Electoral College: Safeguard or Anachronism? Week Two

Since 1789, five men have become president despite losing the popular vote: In 2016, Donald Trump lost the popular vote by 2.8 million votes but won in the Electoral College, 304 to 227. So how did we get such an apparently undemocratic process, and why has it remained in place for so long?
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Electoral College: Safeguard or Anachronism? Week Two

Time & Location

Apr 08, 6:00 PM – 8:00 PM
https://us02web.zoom.us/j/7878875581

About the Event

What are the arguments for retaining the electoral college? For replacing it? What impact did it have in this fall’s election? In two class sessions, through lectures, questions, and short readings, we will first explore the intention of the Framers in 1787, the changes in the process over the years, and then review the arguments for and against retaining the Electoral College. We will

conclude by examining the Electoral College’s impact on our 59th presidential election on November 3 rd , 2020.  Philosophical and practical arguments for and against the Electoral College in the 21st century; federal republic v. national direct democracy; consideration of the likely impact of a national popular vote on the relative influence of various states and regions.

Equity among all voters v. balance of power between large and small states.

Background on Teacher: After graduating from FA in 1961 and college in 1965, Susan Stitham taught English and coached basketball and softball at the Academy for two years. Leaving for graduate school in Alaska in 1967 where she intended to spend one year, Susan taught history, English, and government to students from 13 to 83 in Fairbanks before moving to southern Oregon in 2010, where she greatly enjoys exploring Shakespeare and American history with OLLI at Southern Oregon University students. Although she is now sadly “from Away,” she returns to Sebec Lake each summer to stay as long as she can.Susan Stitham will lead the discussion on the following topics:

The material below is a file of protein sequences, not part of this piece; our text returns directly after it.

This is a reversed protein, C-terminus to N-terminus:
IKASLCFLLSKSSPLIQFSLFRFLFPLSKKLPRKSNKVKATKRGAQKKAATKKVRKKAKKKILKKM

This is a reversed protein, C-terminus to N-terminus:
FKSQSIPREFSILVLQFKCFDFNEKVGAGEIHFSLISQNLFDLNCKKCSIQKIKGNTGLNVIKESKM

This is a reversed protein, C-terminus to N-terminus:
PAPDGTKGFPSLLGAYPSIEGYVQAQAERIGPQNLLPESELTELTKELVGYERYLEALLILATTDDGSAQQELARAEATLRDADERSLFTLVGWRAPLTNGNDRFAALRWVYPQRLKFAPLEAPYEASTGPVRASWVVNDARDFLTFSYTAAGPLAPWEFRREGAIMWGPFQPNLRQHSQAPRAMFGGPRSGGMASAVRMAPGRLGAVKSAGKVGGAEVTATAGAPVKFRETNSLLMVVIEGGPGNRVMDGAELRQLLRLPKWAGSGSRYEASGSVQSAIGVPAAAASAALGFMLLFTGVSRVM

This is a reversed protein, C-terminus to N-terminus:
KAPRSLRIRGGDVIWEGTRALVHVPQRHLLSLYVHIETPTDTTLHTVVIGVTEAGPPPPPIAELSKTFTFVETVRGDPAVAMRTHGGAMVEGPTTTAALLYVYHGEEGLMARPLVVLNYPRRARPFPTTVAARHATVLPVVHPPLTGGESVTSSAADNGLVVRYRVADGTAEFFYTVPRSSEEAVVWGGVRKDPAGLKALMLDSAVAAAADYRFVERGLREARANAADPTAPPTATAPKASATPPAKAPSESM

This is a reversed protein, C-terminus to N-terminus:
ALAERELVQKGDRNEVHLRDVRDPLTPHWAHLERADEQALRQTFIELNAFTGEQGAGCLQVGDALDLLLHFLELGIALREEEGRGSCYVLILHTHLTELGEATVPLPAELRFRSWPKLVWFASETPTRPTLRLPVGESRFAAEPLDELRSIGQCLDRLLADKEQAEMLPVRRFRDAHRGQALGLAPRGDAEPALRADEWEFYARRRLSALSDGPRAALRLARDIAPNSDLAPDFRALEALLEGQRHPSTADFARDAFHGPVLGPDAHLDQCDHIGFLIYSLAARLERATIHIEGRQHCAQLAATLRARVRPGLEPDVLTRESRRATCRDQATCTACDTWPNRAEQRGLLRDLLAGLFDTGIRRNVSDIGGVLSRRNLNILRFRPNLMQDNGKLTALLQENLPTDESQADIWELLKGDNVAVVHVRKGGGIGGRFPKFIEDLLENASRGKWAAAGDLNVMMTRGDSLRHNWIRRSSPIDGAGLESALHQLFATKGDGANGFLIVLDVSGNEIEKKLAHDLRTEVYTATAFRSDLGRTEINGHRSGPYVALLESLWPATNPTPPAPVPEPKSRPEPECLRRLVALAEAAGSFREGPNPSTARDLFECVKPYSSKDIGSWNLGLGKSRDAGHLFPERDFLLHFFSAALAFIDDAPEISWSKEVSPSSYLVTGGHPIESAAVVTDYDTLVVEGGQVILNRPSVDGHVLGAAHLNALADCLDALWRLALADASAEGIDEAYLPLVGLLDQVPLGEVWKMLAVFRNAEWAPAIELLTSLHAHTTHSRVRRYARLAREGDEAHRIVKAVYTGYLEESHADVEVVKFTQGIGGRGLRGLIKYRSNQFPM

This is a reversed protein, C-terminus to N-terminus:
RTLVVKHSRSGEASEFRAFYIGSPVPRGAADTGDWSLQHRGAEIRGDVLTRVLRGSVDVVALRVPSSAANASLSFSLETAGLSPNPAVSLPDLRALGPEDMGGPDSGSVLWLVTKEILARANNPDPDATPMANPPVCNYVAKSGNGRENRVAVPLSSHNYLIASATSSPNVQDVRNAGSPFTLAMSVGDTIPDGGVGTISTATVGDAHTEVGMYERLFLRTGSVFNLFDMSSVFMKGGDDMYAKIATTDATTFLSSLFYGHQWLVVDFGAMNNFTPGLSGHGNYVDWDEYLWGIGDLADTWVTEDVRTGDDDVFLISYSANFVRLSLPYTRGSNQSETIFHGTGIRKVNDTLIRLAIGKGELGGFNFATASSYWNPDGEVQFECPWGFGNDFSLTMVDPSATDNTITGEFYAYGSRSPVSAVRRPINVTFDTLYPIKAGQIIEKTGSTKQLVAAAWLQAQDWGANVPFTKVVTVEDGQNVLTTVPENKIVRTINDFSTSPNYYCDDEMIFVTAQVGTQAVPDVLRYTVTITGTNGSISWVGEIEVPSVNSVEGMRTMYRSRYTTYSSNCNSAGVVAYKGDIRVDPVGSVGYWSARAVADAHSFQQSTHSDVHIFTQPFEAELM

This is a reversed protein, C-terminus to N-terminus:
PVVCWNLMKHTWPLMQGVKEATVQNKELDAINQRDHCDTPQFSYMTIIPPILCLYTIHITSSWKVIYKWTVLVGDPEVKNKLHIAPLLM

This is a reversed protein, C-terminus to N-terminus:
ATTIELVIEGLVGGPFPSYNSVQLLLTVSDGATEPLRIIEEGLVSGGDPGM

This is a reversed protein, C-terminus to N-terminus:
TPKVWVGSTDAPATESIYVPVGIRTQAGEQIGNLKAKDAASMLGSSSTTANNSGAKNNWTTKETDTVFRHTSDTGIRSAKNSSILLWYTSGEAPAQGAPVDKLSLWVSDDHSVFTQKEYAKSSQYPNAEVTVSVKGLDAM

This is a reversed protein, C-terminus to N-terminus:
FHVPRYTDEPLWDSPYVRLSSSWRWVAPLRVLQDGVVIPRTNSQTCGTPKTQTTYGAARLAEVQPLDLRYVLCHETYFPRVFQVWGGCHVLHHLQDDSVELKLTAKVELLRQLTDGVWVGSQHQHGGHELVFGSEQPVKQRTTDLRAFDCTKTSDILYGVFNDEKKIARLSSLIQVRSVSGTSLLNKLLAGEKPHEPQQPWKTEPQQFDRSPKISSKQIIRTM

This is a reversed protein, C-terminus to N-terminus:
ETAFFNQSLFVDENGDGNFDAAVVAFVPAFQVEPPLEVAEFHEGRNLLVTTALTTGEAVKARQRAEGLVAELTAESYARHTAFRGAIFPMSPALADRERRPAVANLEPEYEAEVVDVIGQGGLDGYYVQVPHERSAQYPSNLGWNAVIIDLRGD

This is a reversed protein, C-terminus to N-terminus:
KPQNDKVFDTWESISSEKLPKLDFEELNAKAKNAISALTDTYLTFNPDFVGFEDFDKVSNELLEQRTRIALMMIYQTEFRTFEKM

Class ONE - April 1st, 6pm-8pm: Introduction to Electoral College, U.S. Constitution Article II, Section 1 and

Federalist #68. Intentions and assumptions of the Framers. Amendment #12 (1804).

Elections of 1824, 1876, 1888, 2000, and 2016.

Class TWO - April 8th, 6pm-8pm: Philosophical and practical arguments for and against the Electoral College in the 21 st century; federal republic v. national direct democracy; consideration of the likely impact of a national popular vote on the relative influence of various states and regions.  Equity among all voters v. balance of power between large and small states. Review of political situation and impact of the Electoral College on the November 3 rd election.

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